A suspended midwife subjected to scrutiny in the case of a woman whose baby died as a result of a ruptured caesarean scar was also the subject of a formal complaint in 2004.

The woman who made that historic complaint was shocked to hear the independent midwife was still practising.

Fiona Clement was a midwife for Tammylee Rapana, whose baby, also named Tammylee, died on March 3 after her mum's scar from two previous caesarean sections ruptured. The Midwifery Council had already suspended Clement three months before that happened and she had no role in the birth.

But Rapana says she wasn't told Clement wasn't able to assist any more and she was left to find alternative care on her own. Clement said she asked "people" to visit Rapana and tell her she'd stopped being her midwife.


Last week, after reading of Rapana's tragedy in the Herald on Sunday, mother-of-five Jasmin Hansen-McKay was shocked to find Clement was still practising. In 2004, she had complained about Clement to the Health and Disability Commissioner, who found her rights had been breached.

"It's just shocking that she's still out there practising. It's really disturbing," Hansen-McKay, 35, said. It had taken a huge toll to lay a complaint about her treatment during the birth of her fourth child, Ezra, now 8.

"My experience was bad, but it wasn't as bad as it could have been. It wasn't as bad as Tammylee's."

Hansen-McKay had been planning to give birth to Ezra at home, as she had with her two older children. But she had him in an ambulance on the way to Middlemore, after she and her husband, Johnson McKay, couldn't contact Clement by phone or pager.

The nightmare started at 4.10am when her husband called an ambulance. It arrived at 4.22am and Ezra arrived suddenly at 4.37am and struck his head on the stretcher. They got to hospital at 5.02am, and arranged for another midwife to care for her from then on.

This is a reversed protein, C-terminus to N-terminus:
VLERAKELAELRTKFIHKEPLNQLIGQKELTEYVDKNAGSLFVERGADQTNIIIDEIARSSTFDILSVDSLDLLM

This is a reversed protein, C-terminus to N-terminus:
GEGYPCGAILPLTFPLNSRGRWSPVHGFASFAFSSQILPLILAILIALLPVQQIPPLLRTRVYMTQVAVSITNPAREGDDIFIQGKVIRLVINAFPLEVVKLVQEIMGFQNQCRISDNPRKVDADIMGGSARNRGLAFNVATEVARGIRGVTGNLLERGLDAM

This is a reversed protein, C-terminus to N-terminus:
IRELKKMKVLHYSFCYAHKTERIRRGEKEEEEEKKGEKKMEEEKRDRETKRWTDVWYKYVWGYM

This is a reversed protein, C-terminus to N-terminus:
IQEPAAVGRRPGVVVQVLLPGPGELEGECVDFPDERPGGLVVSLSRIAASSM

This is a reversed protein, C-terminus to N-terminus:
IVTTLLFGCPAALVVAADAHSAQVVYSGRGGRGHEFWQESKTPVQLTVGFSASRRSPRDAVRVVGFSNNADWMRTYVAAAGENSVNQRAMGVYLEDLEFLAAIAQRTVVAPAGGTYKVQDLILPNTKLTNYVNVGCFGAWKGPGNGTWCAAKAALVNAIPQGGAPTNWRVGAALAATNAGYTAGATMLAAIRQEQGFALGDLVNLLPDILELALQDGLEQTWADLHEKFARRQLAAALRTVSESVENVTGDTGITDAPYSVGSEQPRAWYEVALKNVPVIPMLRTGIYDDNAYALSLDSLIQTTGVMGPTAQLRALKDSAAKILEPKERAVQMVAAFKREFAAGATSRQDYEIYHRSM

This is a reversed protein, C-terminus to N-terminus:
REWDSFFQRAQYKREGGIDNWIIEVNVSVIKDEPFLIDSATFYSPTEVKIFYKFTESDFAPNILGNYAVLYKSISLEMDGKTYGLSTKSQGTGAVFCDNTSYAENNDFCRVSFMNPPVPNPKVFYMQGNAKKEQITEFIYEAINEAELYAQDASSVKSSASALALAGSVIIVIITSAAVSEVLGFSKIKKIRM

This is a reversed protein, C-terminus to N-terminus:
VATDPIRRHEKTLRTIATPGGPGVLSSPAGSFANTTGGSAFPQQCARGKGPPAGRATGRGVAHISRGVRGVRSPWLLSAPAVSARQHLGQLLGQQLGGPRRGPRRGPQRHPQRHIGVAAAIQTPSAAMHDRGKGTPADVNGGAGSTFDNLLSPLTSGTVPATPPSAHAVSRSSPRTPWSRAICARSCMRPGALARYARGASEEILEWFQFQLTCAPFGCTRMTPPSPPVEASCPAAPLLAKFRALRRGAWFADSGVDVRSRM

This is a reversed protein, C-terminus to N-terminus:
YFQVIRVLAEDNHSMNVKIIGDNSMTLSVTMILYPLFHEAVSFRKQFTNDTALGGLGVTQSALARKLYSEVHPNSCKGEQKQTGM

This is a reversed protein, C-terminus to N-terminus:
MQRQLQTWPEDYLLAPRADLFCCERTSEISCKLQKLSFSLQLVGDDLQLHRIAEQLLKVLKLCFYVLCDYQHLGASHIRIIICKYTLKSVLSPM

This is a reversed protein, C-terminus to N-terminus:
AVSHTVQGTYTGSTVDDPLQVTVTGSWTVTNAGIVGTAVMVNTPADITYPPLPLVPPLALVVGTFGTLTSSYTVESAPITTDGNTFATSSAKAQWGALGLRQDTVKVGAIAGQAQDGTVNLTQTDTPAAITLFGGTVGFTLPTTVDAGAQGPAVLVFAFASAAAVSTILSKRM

In the report, Clement explained her pager had been under her pillow but had fallen on the floor and she had left her cellphone in her handbag in her car.

The commissioner found she failed to perform enough check-ups during pregnancy; provide contact information for a back-up midwife; maintain adequate records; prepare a detailed birth plan; follow up on Hansen-McKay's progress once labour began; ensure she could be contacted during labour; and explain to the McKays why she couldn't be contacted. He recommended the Midwifery Council consider her competence and whether she should have to practise under supervision.

According to the Midwifery Council, Clement qualified as a general and obstetric nurse in 1969, as a midwife in 1977, and as a psychiatric nurse in 1984. Her practising certificate is suspended, and she is required to work under supervision and have a caseload limit of 60.


Clement, who apologised in writing to the McKays, has appealed her suspension, but neither the council nor her lawyer Carla Humphrey would discuss the reasons behind her latest ban.

Meanwhile, Counties Manukau DHB has launched an investigation into baby Tammylee's death and that of another baby, Bella Smith who died in December after her mother Sara's uterus also ruptured.

Rapana said Counties Manukau representatives had told her a review would take months. They had promised to try to locate her baby's placenta which was missing. She gave written permission for the DHB to reveal details.